By Maria Odenbaugh
President Joe Biden announced a student loan relief plan for middle-class borrowers Aug. 24, taking steps toward one of his more high-profile, big-shot campaign promises. Constituents are still asking the question, will he follow through on it?
The plan aims to provide breathing room for families who have undoubtedly felt the weight of student loans on their shoulders.
Biden and the Department of Education plan to provide debt relief to address the financial impacts of the pandemic. The three-step plan will make student loan repayment an achievable goal and protect future students from ever increasing education costs.
The initiative sounds promising to borrowers because the end goal is to help them save for the future and make college affordable, but how will they do it?
They plan on providing $20,000 debt cancellation to Pell Grant recipients and up to $10,000 cancellation to non-Pell Grant recipients. However, this only applies to Pell Grant recipients whose individual income falls under $125,000, double the amount for married couples. High-income borrowers will not benefit from this.
The Department of Education intends to make student loans easily accessible by decreasing monthly payments through low-income driven payment plans based on the percentage of discretionary income, the total money remaining after paying necessary expenses.
They have also proposed cutting the monthly payments in half for undergraduate loans, raising the amount of income that is considered non-discretionary income, forgiving loans after 10 years of payments and covering the unpaid interest rates of borrowers.
Earning a degree in America should be a cost-free gateway to achieving this goal but student loans and constantly increasing tuition costs keep working class Americans from doing so.
Getting an education has gotten too expensive.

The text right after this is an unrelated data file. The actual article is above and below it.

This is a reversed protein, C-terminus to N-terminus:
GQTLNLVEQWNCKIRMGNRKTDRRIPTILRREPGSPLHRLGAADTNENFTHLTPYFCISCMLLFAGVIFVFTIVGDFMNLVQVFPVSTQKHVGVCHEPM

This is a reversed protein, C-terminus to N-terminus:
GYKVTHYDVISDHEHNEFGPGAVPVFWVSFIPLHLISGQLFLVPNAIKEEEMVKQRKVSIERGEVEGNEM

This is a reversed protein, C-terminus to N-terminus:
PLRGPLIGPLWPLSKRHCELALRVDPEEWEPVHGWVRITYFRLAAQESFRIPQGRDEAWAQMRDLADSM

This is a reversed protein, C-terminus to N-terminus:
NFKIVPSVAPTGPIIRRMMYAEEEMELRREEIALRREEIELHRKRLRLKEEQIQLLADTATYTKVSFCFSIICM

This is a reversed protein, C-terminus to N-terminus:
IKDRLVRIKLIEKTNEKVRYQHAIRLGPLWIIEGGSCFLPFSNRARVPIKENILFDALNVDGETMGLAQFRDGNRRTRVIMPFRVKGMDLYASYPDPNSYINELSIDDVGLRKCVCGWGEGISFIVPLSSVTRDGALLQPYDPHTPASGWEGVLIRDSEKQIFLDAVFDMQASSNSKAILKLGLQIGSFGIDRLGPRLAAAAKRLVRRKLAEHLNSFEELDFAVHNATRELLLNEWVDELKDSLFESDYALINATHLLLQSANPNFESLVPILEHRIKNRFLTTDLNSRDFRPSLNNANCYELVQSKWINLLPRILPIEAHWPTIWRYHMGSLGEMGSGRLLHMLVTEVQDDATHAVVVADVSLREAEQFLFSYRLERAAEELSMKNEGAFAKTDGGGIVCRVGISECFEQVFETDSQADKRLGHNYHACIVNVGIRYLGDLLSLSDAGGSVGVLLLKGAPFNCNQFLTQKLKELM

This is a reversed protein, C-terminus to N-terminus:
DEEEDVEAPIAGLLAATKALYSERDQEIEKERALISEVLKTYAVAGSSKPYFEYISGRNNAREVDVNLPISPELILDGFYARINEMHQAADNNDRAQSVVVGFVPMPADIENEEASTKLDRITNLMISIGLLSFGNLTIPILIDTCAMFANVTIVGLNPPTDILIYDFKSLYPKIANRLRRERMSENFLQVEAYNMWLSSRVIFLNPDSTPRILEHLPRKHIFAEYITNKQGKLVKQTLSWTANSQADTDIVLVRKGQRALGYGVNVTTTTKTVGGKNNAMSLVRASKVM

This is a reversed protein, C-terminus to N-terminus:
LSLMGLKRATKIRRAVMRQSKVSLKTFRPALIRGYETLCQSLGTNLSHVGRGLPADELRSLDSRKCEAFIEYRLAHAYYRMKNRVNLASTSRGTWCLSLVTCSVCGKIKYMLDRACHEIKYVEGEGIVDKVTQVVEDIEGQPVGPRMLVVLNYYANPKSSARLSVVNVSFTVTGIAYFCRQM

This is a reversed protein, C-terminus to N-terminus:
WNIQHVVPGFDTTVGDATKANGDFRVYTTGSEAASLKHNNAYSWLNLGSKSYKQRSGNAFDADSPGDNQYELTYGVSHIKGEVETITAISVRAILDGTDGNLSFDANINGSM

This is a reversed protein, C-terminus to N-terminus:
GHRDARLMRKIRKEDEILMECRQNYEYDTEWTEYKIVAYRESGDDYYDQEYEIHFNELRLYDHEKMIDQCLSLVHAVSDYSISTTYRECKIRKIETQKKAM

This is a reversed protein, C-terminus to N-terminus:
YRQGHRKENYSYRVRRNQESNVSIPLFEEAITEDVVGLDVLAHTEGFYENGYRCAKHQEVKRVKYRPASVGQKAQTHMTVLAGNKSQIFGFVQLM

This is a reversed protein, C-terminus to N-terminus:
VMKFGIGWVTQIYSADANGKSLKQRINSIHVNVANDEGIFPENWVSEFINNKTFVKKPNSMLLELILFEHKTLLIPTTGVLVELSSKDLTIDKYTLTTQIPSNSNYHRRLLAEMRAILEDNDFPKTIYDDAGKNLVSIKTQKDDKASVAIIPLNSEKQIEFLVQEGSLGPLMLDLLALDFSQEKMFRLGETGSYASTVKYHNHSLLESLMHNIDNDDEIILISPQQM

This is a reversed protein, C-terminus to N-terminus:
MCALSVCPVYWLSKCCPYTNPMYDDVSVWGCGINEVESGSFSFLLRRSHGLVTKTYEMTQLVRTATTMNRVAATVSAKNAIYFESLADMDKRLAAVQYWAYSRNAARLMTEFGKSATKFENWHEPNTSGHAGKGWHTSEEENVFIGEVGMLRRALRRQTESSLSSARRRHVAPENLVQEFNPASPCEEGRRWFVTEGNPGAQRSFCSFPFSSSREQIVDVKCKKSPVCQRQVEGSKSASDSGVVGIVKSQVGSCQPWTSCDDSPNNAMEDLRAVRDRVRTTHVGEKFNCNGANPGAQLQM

Is a college degree necessary or sufficient for success?
Through these reforms students could potentially embark on a life full of opportunities instead of a life full of debts.
How is it possible that in one of the richest countries in the world, has over 48 million Americans who carry $1.75 trillion dollars of student debt when they are just trying to progress their lives?
United States Secretary of Education Miguel Cardona, stated perfectly that the government promised to restore trust in a system that should be “creating opportunity and not a debt trap.”
“Today, we’re delivering targeted relief that will help ensure borrowers are not placed in a worse position financially because of the pandemic,” Cardona said.
Although this plan is reachable, those opposing debt cancellation argue that the U.S. economy is strong and most debts are paid off. However, according to U.S. Student Loan Hero, 48 million Americans owe nearly $1.75 trillion in student debts.
As Biden and The Department of Education show their support to the students and borrowers of the nation, they give hope and promise that the idea of being able to save and eventually be debt free is in the future.
Americans should have the opportunity to live debt free and this plan is a step in the right direction.